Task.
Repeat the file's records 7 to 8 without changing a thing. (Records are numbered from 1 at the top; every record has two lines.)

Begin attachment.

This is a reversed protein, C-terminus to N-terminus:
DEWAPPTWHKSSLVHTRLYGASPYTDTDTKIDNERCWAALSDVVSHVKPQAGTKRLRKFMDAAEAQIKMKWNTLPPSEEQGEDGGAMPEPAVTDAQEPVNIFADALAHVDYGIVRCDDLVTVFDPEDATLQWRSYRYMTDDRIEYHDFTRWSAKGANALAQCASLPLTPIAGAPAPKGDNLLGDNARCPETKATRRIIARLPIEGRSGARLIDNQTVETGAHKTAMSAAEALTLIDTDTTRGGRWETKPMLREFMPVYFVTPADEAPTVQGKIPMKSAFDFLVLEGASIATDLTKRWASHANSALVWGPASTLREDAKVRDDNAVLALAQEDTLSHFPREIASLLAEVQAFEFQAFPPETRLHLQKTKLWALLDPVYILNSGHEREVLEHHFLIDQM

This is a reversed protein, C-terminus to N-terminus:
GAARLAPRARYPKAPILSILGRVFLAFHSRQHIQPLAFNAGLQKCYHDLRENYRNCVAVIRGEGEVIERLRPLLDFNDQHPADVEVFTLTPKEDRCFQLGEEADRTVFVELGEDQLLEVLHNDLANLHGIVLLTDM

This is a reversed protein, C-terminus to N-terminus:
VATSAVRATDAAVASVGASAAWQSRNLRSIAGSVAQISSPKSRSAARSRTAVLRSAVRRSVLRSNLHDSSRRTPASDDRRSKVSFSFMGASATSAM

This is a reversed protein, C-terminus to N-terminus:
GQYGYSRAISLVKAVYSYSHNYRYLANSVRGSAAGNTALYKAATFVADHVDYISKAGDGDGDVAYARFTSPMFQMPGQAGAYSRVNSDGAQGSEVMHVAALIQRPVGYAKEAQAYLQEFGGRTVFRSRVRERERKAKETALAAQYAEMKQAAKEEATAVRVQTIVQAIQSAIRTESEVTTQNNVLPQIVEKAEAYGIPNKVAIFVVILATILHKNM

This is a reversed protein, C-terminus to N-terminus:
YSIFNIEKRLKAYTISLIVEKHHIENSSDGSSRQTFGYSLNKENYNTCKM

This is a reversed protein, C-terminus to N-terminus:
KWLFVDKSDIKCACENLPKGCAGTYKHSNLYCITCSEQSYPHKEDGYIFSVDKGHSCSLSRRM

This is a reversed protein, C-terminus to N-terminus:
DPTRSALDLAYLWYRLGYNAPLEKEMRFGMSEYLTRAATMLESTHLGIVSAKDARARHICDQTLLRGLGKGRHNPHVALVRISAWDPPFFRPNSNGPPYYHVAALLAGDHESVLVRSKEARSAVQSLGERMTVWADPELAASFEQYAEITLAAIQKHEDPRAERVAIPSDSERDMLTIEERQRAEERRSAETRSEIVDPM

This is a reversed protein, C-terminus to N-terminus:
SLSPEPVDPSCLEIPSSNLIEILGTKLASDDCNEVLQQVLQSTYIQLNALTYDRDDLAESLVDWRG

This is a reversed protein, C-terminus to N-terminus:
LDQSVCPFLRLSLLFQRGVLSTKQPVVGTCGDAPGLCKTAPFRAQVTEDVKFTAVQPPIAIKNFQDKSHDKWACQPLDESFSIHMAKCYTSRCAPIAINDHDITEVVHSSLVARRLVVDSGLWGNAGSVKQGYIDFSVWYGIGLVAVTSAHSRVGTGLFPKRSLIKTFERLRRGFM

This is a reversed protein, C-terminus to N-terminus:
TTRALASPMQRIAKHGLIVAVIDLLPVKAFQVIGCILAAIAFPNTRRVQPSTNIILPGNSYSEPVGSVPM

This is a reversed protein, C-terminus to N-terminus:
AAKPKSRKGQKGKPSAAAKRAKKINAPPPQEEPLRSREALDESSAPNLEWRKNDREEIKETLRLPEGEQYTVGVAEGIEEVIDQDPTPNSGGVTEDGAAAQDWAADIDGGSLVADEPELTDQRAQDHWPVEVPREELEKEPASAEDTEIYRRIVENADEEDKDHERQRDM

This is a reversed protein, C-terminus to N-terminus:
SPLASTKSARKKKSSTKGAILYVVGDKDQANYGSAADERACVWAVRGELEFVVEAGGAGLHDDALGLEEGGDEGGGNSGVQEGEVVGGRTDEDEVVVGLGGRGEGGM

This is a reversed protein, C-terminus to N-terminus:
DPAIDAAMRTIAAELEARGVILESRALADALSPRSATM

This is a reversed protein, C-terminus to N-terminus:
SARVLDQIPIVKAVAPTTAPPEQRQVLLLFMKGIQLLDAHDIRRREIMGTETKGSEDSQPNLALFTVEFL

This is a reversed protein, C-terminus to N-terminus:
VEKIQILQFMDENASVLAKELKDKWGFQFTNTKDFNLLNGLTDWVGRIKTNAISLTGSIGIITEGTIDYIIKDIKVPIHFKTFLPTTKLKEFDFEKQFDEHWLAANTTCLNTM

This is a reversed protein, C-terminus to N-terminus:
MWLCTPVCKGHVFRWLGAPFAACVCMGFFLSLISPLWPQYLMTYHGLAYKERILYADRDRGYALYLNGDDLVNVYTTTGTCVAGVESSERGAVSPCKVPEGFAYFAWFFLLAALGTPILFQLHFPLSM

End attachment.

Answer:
This is a reversed protein, C-terminus to N-terminus:
DPTRSALDLAYLWYRLGYNAPLEKEMRFGMSEYLTRAATMLESTHLGIVSAKDARARHICDQTLLRGLGKGRHNPHVALVRISAWDPPFFRPNSNGPPYYHVAALLAGDHESVLVRSKEARSAVQSLGERMTVWADPELAASFEQYAEITLAAIQKHEDPRAERVAIPSDSERDMLTIEERQRAEERRSAETRSEIVDPM

This is a reversed protein, C-terminus to N-terminus:
SLSPEPVDPSCLEIPSSNLIEILGTKLASDDCNEVLQQVLQSTYIQLNALTYDRDDLAESLVDWRG